Students Have Questions for Some Austin Teachers After the Presidential Election

Nov 10, 2016

Jessica Foulke teaches seventh grade social studies at a North Austin charter school. She says her students started texting her early on Election Night as the results came in. Many of them were worried because Hillary Clinton was losing.

“Early on, I was like, 'Calm down,'" Foulke said. "There’s only a few electoral votes coming in. We have the wait until the whole evening. And, as it progressed and it started to be a real reality, it was more of a 'Everything is going to be okay,' and, you know, just trying to comfort in that moment. Because there was not much else I could do, and I think a lot of adults are reeling with the news and there’s a lot of upset adults today.”

Nearly all the students at this school are Hispanic and come from families in poverty. Foulke says many of them have undocumented family members and they’re afraid.

"The things that were said throughout the campaign have really affected them and affected what they believe about what could happen," she said.

Before school started, Principal Taylor Nichols spoke to the entire school about the election. He wanted to be clear about the results, remind students to be sensitive to people's reactions to those results, and remind students of the voting process. 

"Okay, this happened. It is what it is. I don’t know what you all think of it...This is how these things play out, regardless of what you think," Nichols said. "And if there’s anything you take from today is that this process matters."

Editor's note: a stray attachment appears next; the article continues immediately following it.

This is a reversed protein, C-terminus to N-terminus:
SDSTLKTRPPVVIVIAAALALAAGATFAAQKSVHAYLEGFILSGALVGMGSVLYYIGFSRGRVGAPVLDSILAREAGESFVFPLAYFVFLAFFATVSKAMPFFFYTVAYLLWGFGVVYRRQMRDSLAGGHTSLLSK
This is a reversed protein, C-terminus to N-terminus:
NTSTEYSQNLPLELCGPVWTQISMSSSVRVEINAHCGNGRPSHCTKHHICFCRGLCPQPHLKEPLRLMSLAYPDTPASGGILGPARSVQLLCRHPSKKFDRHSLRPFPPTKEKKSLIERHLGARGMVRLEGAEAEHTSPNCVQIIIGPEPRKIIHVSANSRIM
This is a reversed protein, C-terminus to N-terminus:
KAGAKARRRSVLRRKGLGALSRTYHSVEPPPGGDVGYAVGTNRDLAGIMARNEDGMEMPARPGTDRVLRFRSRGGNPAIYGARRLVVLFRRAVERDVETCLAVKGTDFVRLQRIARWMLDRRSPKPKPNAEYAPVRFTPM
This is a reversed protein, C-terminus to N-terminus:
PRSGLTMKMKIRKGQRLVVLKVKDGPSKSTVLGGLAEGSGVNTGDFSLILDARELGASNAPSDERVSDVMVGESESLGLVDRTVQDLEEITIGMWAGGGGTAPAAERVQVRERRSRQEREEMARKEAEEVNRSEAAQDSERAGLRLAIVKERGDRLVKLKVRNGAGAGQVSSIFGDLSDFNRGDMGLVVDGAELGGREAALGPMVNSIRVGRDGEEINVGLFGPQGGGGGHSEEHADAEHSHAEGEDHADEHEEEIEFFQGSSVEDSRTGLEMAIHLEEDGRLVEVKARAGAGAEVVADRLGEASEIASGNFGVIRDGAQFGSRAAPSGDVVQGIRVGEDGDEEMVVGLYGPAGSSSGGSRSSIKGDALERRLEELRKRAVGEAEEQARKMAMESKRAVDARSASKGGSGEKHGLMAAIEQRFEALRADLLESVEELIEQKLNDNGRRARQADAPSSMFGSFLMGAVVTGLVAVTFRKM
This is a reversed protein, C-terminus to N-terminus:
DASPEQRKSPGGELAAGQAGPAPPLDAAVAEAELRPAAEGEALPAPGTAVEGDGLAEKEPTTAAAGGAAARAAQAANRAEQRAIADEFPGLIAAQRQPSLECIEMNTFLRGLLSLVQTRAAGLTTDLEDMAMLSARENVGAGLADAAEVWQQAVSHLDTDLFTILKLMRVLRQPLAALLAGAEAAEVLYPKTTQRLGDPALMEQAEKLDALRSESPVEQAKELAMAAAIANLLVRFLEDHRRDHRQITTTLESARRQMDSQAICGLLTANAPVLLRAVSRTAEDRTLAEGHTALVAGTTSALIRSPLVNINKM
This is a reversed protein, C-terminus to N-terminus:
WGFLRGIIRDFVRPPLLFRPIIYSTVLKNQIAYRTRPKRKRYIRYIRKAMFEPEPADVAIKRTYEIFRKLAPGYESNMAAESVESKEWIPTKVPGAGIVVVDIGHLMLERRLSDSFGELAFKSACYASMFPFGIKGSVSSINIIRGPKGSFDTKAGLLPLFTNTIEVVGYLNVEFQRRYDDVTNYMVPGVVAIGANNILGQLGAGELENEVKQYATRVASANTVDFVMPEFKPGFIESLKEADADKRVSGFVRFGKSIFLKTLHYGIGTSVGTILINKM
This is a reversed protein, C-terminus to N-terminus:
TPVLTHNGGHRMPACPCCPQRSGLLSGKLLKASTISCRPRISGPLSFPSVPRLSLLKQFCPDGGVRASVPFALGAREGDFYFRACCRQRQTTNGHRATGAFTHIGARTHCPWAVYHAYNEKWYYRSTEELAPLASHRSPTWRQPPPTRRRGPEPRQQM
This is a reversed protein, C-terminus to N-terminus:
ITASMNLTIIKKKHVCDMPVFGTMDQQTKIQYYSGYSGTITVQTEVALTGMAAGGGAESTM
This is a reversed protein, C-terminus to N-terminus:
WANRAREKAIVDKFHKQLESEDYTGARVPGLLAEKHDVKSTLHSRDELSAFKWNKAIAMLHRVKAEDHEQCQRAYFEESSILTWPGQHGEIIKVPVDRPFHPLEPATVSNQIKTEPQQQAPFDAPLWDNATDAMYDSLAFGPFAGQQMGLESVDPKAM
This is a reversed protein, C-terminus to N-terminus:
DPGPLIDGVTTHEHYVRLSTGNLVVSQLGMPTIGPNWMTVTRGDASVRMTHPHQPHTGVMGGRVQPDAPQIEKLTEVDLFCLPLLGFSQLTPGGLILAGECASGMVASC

Foulke’s class has been learning about American politics all year: checks and balances, the three branches of government.  As she drove to work Wednesday morning, she thought about what to say to students.

Jessica Foulke works with students after school in her classroom the day following the Presidential election.
Credit Gabriel Cristóver Pérez/KUT News

“I made a big poster of the things I still believe today," Foulke said. "Some things are related to principles of Constitution and limited government. And some of them are other things like me and my colleagues will do anything to protect these kids and that we love them and that we need to be kind to each other.”

She had students do the same as part of a community circle where they could ask questions and talk about what they were thinking and feeling. They put those feelings onto post-it notes, and hung them in the hallway outside her classroom:

  • I still believe in checks and balances.
  • I still believe in limited government and that my mom won’t get deported.
  • I still believe that we will be safe.
  • I still believe that I will succeed.
  • I still believe that education is the key to everything.
  • I still believe that people can still fight to make this country great without racism.
  • I still believe my family won’t live in poverty in Mexico and I still believe I’ll go to college someday.
  • I still believe God will help families with immigrants.

"Some of them did ones that were less positive," Foulke said. "There are kids that could not find the hope in today, but a lot of them could. Most of them could.”

Foulke says unbiased education about American government is needed now more than ever, and part of that is teaching her students to have empathy for Donald Trump supporters.

Following the presidential election, Foulke asked students in her classes to write their hopes for the future.
Credit Gabriel Cristóver Pérez / KUT

“The reality is it’s half the country, and, so, trying to help them to understand that things are more complicated than just, 'These people who voted for Donald Trump are racist’ – that’s what they like to say a lot – and it’s just more complicated than that,” Foulke said "And it’s going to be really important to me that I help them understand that. Because the reality is it’s President Trump in two months and, so, they need to learn to understand a little bit more of the nuance.”

During the school’s mock election on Tuesday, 85 percent of students at this school voted for Hillary Clinton. When Principal Nichols got to school Wednesday morning, he took the results down.

"I wanted to make sure there was no confusion about what exactly happened," he said.